Wayne County Wanderings: Keith Sutton's Legacy

Aside from the early and unexpected arrival of 90-degree temperatures, Wednesday had been unremarkable to that point.

The newsroom was buzzing with activities: phones ringing, people bustling in and out, friendly banter among editors and reporters rising above the din.

All things considered, it was just another day at The Wayne Independent … until Joyce and Janice burst in with exciting news.

“Kevin!” Janice exclaimed. “Come see what we found.”

And so, I followed them all the way back to one of the deepest recesses of our building here at 220 8th Street; curious, but totally unprepared for what they had discovered.

The Unexpected

There, sitting on the floor was an ancient-looking pallet of dust-covered boxes … boxes filled, as it turned out, with pristine copies of “Wayne County Sports History: 1871-1972.”

I was flabbergasted, much to the amusement of Janice and Joyce.

I really couldn't believe my eyes. This book, which was written by local legend Keith Sutton, has been out of print for a very long time. Still, I get at least a half-dozen inquiries each year from people looking for a copy.

We ran out here at the paper about a decade ago, resorting in the end to selling the last few water-stained copies to folks who wandered in off the street.

Once upon a time, our former circulation manager Joe Hessling and I scoured the entire property (or so we thought!) at the request of the Historical Society, which had also sold its last copy. We came up empty.

And so, I just gave up, jealously guarding my own signed, dog-eared book and refusing to lend it our for fear that I'd never see it again.

Now … somehow, we'd uncovered a treasure trove of perfect copies. They'd been mistakenly mixed in with boxes of tax records and eventually forgotten.

Needless to say, I had trouble focusing for the rest of the afternoon. Keith's book is a local history gem, packed with wonderful stories, rare photos and vintage write-ups.

Christy Mathewson.

Bennie Hessling.

Ruth McGinnis.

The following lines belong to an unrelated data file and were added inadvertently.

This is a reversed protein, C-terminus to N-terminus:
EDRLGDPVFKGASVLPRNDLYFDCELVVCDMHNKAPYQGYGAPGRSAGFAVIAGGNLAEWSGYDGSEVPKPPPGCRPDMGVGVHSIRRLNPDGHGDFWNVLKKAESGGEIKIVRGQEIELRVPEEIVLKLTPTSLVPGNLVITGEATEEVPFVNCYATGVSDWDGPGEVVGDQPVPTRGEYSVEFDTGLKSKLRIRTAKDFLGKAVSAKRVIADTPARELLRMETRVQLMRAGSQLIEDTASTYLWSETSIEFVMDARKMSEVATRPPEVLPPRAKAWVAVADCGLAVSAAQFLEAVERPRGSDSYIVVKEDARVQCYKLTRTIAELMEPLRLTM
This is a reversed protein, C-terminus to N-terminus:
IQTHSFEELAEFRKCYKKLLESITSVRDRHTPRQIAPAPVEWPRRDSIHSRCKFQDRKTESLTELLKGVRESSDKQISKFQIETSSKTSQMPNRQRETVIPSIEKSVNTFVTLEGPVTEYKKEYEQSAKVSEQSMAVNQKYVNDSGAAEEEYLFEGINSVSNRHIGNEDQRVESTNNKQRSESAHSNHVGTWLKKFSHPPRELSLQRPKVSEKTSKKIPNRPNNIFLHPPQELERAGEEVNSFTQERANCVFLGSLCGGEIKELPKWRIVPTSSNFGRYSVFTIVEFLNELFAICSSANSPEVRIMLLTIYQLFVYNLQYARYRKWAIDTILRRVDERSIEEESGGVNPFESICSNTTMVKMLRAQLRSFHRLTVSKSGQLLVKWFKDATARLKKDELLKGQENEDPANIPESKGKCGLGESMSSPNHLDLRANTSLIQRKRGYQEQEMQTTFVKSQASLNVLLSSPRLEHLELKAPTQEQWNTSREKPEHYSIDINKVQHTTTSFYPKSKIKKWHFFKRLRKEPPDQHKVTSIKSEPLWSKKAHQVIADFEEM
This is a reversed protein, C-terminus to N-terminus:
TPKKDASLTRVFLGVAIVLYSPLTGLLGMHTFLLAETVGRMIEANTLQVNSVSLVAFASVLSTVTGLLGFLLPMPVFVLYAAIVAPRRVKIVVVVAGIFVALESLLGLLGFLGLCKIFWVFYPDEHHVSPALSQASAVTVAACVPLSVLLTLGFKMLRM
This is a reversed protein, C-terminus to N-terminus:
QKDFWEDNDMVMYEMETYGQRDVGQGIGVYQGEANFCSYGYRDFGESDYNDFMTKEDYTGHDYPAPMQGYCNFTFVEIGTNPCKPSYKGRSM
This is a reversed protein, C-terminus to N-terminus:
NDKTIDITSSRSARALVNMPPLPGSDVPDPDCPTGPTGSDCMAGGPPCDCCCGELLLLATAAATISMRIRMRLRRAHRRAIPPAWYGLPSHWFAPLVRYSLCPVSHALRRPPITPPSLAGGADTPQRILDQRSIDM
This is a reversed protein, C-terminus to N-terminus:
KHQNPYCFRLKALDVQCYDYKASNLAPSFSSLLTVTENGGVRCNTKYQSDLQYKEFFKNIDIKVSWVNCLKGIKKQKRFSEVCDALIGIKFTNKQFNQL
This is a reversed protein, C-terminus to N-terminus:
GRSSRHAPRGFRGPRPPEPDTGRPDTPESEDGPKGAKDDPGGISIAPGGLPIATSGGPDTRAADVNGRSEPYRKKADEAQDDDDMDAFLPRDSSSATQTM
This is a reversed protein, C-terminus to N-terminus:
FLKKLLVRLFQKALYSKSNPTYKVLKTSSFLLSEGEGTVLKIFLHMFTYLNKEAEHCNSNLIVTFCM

Eddie Murphy.

Even the ads in the back are fascinating as many of the local businesses who supported Keith's epic endeavor no longer exist.

This is a book I've read cover to over and used for research countless times in my capacity as Keith's successor: Sports Editor at The Wayne Independent.

The Legend

Keith Sutton was born on April 6, 1909 in Fortenia.

He graduated from Honesdale High School, then attended the Wayne Business School before enlisting in the Army and serving his country during World War II.

Keith spent nearly three years in the 10th Armored Division. For 16 of those months, he was stationed in the European Theater of Operations and took part in the Battle of the Bulge.

When he finally came home from the war, Keith returned to his job at the Wayne Bank. However, he also began contributing stories, photos and articles to The Wayne Independent.

It was a partnership destined to last a lifetime.

Keith eventually became Sports Editor and served in that capacity for more than 50 years. During this time, his soft-spoken nature and gentlemanly demeanor made Keith many things to many people.

He was a beloved local figure, a quiet leader in the community who lent an aura of respectability to every event he covered.

Keith approached each game equally, whether he was at Yankee Stadium or Clarke Romich Field. He gave the same consideration to professionals as well as Little Leaguers.

And, that set him apart.

National Pastime

Keith was a passionate baseball fan.

He loved the New York (and then San Francisco) Giants. Despite the difference in our ages, Keith and I had one thing in common: Willie Mays as an all-time favorite player.

Keith's talent for sports writing transcended Wayne County.

In fact, by the time of his death in 1993, he had become a nationally-respected expert on all things related to the MLB.

He was one of the legendary “Original 16” founders of SABR (Society for American Baseball Research), a group whose influence looms large over the sport these days.

Keith spent countless hours at the Baseball Hall of Fame in Cooperstown.

He haunted the research room and made an annual pilgrimage on Induction Day. By the mid 1980s, he'd attended a total of 35 and once had a streak of 26 straight.

Keith developed several “areas of specialization” over the years. Among them were one-hitters, hitting streaks, steals of home and inside-the-park homers.

He contributed to Baseball Digest and The Sporting News all his professional life and is cited as a source in countless journal pieces.

Written Legacy

While Keith's been dead for a quarter-century now, his legacy lives on.

Local newspaper archives are fairly bursting with all the articles he wrote during a 50-year tenure.

He was a kind, decent, caring man who tried in his own small way to make our community a better place.

Keith served our country honorably in time of war, then happily lived out the rest of his days in his hometown.

He touched many lives, providing the stories and photos for countless scrapbooks lovingly created by Little League moms all over the area.

Keith may be gone; but, as long as I sit at this desk, he'll never be forgotten.

And now, we have a fresh supply of his seminal book to help breathe new life back into his own story.

If you'd like your own copy of “Wayne County Sports History,” stop by the paper or visit the Historical Society on Main Street.

They're only $10 each and guaranteed to provide hours of fascinating reading.